BY Madeleine Diggins

I have a confession to make. My name is Maddie and I’m a Rom-Com-Aholic. Storylines that merge stolen glances with goofy comedic moments make my heart sing. Bonus points for a killer soundtrack.

Needless to say, the romance driven Diving In seen at the recent Sydney Film Festivaldirected by Australian filmmakers Adam Bowes and Nina Oyama, grabbed my attention and since watching it, I haven’t stopped thinking about it.

Set at the pool you probably did lessons at in your childhood, we meet Alex (played by the co-director Adam Bowes) who is pining after his coach Jen (played by the charismatic Isaro Kayitesi). With plenty of Nokia phones, jelly band bracelets and glittery eyeshadow, it looks and feels like the time when I, as a proud millennial, was also navigating the awkwardness of young love. The stakes are high for Alex as his mischievous friends send a risqué text to Jen on his behalf, setting him off on a time sensitive mission to delete the text before she can read it. What follows is a sequence that Bowes himself says is inspired by Saving Private Ryan, with Alex dodging pool gates, towels and swimmers’ feet with gymnastic ability. The accompanying soundtrack leans towards the overdramatic, however, all is fair (in filmmaking) in love and war. The story ends with Alex getting to Jen in time to realize the risqué text wasn’t so risqué after all and that the attraction is mutual. With a date arranged for that evening the story wraps up nicely with a glittery bow, as all of my favourite rom-coms do.

What’s different about this film is that it’s a breath of fresh air for the genre’s most notorious issue; diversity. The reason why so many English language rom-coms start to morph together in my memory is that they all kind of feel, sound and most importantly look the same. The two romantic leads tend to reflect the beauty standards of their context, which is traditionally Caucasian, thin, gorgeous actors who look like they fell off the cover of a magazine and onto our screens. We so often see the clumsy, middle-class ingenue search for love, to realize that her best friend was The One all along. He is played by that heartthrob guy, who is that guy who is in that other movie, where she’s a secretary... the list goes on. This story subtly reconstructs the rom-com casting with Bowes, who is paraplegic, playing the romantic male lead and Kayitesi, who is Rwandan-Australian, playing the female lead, more aptly reflecting the diversity of Australian culture. The romance and awkwardness of young love is at the centre of the story however it doesn’t ignore the fact that Bowes himself is different.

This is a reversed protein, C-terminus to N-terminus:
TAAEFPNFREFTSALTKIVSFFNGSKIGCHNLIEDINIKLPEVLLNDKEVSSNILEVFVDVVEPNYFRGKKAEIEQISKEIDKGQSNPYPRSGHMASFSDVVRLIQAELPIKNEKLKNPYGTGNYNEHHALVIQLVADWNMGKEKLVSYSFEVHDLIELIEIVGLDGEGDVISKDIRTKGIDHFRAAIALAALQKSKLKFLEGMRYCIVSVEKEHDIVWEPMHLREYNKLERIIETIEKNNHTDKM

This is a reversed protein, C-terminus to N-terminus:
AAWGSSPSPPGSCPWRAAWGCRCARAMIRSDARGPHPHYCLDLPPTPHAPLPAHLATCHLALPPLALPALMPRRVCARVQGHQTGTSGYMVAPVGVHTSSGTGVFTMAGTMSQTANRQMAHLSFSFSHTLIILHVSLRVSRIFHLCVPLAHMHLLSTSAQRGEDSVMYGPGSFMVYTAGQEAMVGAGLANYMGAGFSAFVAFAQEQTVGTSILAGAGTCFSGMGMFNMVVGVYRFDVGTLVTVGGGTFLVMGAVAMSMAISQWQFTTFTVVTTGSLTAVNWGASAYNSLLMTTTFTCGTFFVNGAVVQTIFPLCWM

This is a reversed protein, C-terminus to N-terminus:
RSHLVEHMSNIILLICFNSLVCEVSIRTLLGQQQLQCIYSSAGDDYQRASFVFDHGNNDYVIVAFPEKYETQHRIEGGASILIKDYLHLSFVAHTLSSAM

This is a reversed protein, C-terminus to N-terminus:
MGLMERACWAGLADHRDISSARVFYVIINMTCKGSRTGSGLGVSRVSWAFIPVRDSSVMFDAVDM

A particular moment sticks out, as a woman quite ignorantly comments on Alex’s ability, noting what a “brave soldier” he is for simply swimming. Such commentary doesn’t take away from the romance of the story but is a brief reminder of the ways that we as a society make judgment on people’s ability. Supported through Screenability, (funded by the NSW Govt through Screen NSW) Bowes and his co-director Oyama have created an authentic representation in their film. One of the main reasons why Bowes and Oyama made a rom-com is to have a story that doesn’t revolve around the trope of “overcoming your disability”. This is achieved in the short as they make the range of abilities of the characters a part of the story, however, it’s not the most important part of the narrative.

Diving In is the perfect rom-com Short and should be introduced into the genre’s canon as worthy of feeding my addiction.

Love this review? Check out ARTS2126: Reviewing the Arts! Madeleine's piece came from a mentorship between her and the course convener, Dr. Erin Brannigan. Find out more about the course here.

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